A typical scene has around 3000 drawcalls and maybe 3 million polygons including shadows.
XIXWYRMEXIX
Posts: 54
Joined: Sat Mar 07, 2015 3:13 pm
by XIXWYRMEXIX » Mon Jun 03, 2019 4:06 pm
Well first it depends on the game, second with modern hardware it does not matter that much if your game is not that large scale, you can get away with lots of very poor optimization nowadays.
To make it short: 10k is good for an FPS model, 15k is high quality, above is high end, 5k is kind of low end now probably and below it is more for stylistic intentional minimal stuff.
To make it shorter I aim for 10k. The Torque soldier has 15k, but he also has lots of stuff on him like armor plats, holsters, grenades, pistol etc which adds a lot, so "naked" he would be around 10k.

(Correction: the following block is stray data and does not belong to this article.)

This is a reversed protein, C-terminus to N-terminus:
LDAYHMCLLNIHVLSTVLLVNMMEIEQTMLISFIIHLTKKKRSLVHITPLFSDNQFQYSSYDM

But a good artist often makes always high quality and reduces later depending on the need, upscaling on the other hand is not recommended in most cases, since it does not add much "real" additional detail.
I know it depends on the game, I said as much in the OP, it was a "basic" rule of thumb I was/am looking for, your short and shorter answer is exactly the info I wanted. Thank you I appreciate it Duion. I do know a bit about making models I have just never done it myself so I have "book" knowledge about the process but no experience. For example I know you make the high quality then go down to the game quality, this is a lot like pictures and graphics for webdev which I have done a bit of. Rarely does scaling up go well as far as quality goes. However I know it is possible, by adding more details to the model itself, then scaling back down. Not saying I am doing that or want to, just that if I needed to I could. My models I own are in the area of 10-15k though so I do not think I need to do anything like that.